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Kerala - Thiruvananthapuram Printer Friendly Page   Send this Article to a Friend

`Hortus Malabaricus' - a feather in the varsity's cap


THE DEPARTMENT of Publications is one of the oldest wings of the University of Kerala. It has certainly done proud to the seat of higher learning over the years. Among its notable contributions are a series of glossaries in the various science subjects, popular science books and translations of classics.

The university has also been bringing out reprints of some of the valuable books that are now out of print. The "Hortus Malabaricus" is one such text.

Its reprinted English version, brought out recently, has been selected for the Book Fair, being held at the Pragati Maidan in New Delhi. The theme for the fair this year is "Indian Contribution to World Civilization in the field of Science and Technology". The Vice-Chancellor, B. Ekbal, has been invited to deliver a talk on this book at the fair.

Brought out in 12 volumes, this is the first complete translation in English of the 325-year old-Latin treatise on the plant wealth of Asia and the tropics and in essence that of the Malabar coast. Some of the plants that find a mention in this book have since become extinct.

It has been edited by K. S. Manilal, Professor Emeritus, Calicut University, and contains modern nomenclature and botanical interpretations of the rich and varied plant wealth of the region.

The palm leaf inscriptions of Itty Achuthan, a traditional physician who belonged to Alappuzha, formed the original matter for the Latin text. It is thanks to the Dutch that the palm leaves were recovered from junk, more than three centuries ago.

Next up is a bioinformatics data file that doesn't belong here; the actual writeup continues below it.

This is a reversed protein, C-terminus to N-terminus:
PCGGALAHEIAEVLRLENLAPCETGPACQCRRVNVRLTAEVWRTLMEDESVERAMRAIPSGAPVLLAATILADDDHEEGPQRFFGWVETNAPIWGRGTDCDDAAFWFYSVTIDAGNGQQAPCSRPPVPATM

As many as 400 sets of the English version were brought out by the university and over 200 of them have already been procured by research institutions and other similar organisations. Through priced at Rs. 20,000, the entire set is available at a concessional rate of Rs. 16,000.

The university has already initiated steps to bring out the Malayalam version of the "Hortus Malabaricus", to be low-priced and aimed at the individual buyer.

* * *

THE KERALA University Union chairman, Ben Darwin says, "The Kerala University Union's coffers are empty. We have no money to organise programmes."

The Union is still reeling under the impact of the unpaid bills: leftovers of the University Union Youth Festival. Even after the University of Kerala allowed an additional grant of Rs. 1 lakh to the Union, the apex student body still needs another Rs. 1 lakh to settle all its dues.

Adding to the Union's woes is the fact that its chairman is now in prison. He was remanded to police custody following the recent SFI-ABVP clash in the Medical College Hospital premises which culminated in the arrest of many SFI activists. The other Union office-bearers are now looking for ways to pay back the Youth Festival debt, something in which they are not succeeding all that much.

According to Ben Darwin, the Union would like to put together a drama festival, a `must-organise' annual fixture in any Union's calendar. "Apart from the drama fest, we would like to organise a couple of more programmes before we demit office," he said. Though some student leaders say they would like the University to give more money to the University Union, there are many in the University who say the only lasting solution to this problem is a periodic hike in the Union fee which is collected as part of a student's annual fee.

and G. Mahadevan.

By J. Ajeth Kumar and G. Mahadevan.

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